Meteor Lights Up Florida Night Sky As It Explodes Into Giant Fireball

Every now and then, there will be a rare astronomical event that makes the night sky a little more dazzling.

And whether we're talking about a Super Pink Moon or planets passing by each other, we usually have a decent period of warning that gives us time to check it out.

But of course, nature is often much less predictable than these events would suggest and some of the most amazing things that light up the night sky happen without warning.

And it's hard to find a more dramatic example of these sudden phenomena than the fireball that recently dazzled Florida residents.

At about 10:20 pm on April 12, people throughout Florida suddenly saw a dazzling fireball emerge in the night sky.

According to The Weather Network, this was the result of an "extremely close encounter' with a meteor that was swept up by the Earth's atmosphere.

As USA Today reported, it's suspected to be a piece of the GW4 asteroid that came within 12,430 miles of the planet's surface. For comparison's sake, similar satellites that manage to orbit Earth typically do so about 22,000 miles above the surface.

By the following afternoon, about 230 witnesses reported the meteor to the American Meteor Society, which helped them figure out that it was travelling from south to north over the Atlantic Ocean.

Reddit | eskho, PureCiasad

While many of these reports unsurprisingly came throughout the Florida peninsula, The Weather Network reported that it could be seen as far away as the Bahamas and central Georgia.

Meteors like the one spotted over Florida are leftover pieces from the formation of the solar system that travel through space at hundreds of thousands of miles per hour.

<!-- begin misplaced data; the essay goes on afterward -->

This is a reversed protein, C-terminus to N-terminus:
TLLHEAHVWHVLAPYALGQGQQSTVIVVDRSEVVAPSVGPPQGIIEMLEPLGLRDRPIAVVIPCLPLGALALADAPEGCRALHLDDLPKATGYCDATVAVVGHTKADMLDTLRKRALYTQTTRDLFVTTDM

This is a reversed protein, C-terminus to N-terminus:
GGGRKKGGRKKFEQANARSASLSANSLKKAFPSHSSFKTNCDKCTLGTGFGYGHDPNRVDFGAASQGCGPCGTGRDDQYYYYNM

According to The Weather Network, when they enter the earth's atmosphere, they slow down as they encounter air molecules, which they compress together as they go. If enough of that compression happens, the air around them glows.

So when we see a massive fireball in the sky as in this clip by CBS12 reporter Jay O'Brien, that means the meteor at the center of it was both fairly large and fast.

When it's large, fast and therefore bright enough to explode, that meteor is known as a "bolide."

When meteors are large but much slower than this one, The Weather Network explained that parts of it are more likely to reach the ground intact.

This is how we can end up finding meteorites on earth.

It's worth noting that while this bolide was fairly large for a meteor and certainly produced a massive flash, it's not actually as big as you might expect.

As Mike Hankey from the American Meteor Society told USA Today, "This was a nice chunk but I doubt it was anywhere near [3.2 feet in diameter]. More likely it was in the softball to basketball range."

h/t: The Weather Network, USA Today

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